This knock is defintely a hard metal knock like a rod bearing knock.


Top of pagePrevious messageNext messageBottom of page Link to this message  By Rick Goelz-Knoxville,TN on Wednesday, November 30, 2011 - 07:35 pm:

Try retarding the spark until the knock goes away,high compression heads are bad about doing this.
Rick


Top of pagePrevious messageNext messageBottom of page Link to this message  By Tom VanMeeteren on Wednesday, November 30, 2011 - 07:40 pm:

Richard, no side to side movement on the rods, I will check the center main idea, #3 new front cam bearing reamed with a set of Ford reamers and turned in the lathe so I have .005 end clearance, definetly not the steering column, had it running this afternoon without the crank and claw in the car, exhaust nut, pipe and manifold all new and tightened TIGHT with the correct wrench.


Top of pagePrevious messageNext messageBottom of page Link to this message  By Tom VanMeeteren on Wednesday, November 30, 2011 - 07:43 pm:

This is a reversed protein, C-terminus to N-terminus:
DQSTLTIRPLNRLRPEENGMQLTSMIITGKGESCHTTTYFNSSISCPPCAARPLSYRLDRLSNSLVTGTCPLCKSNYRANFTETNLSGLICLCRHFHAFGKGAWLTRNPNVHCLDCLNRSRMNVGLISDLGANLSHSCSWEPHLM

Also noticed a small burn mark or hole about 3/8" in diameter in number 2 combustion chamber on the head. This "hole" is about .050 deep. I have had the car running for a total of about 2 hours with people listening to it and giving ideas. Retarding the spark does not make it go away.


Top of pagePrevious messageNext messageBottom of page Link to this message  By Mike Bender Tulsa Oklahoma on Wednesday, November 30, 2011 - 08:02 pm:

If you ground out the plugs one at a time, is the knock still there?


Top of pagePrevious messageNext messageBottom of page Link to this message  By Kerry van Ekeren. (Australia) on Wednesday, November 30, 2011 - 08:39 pm:

maybe the timer? off centre, or 1 post not true, firing that number 2 to far advanced!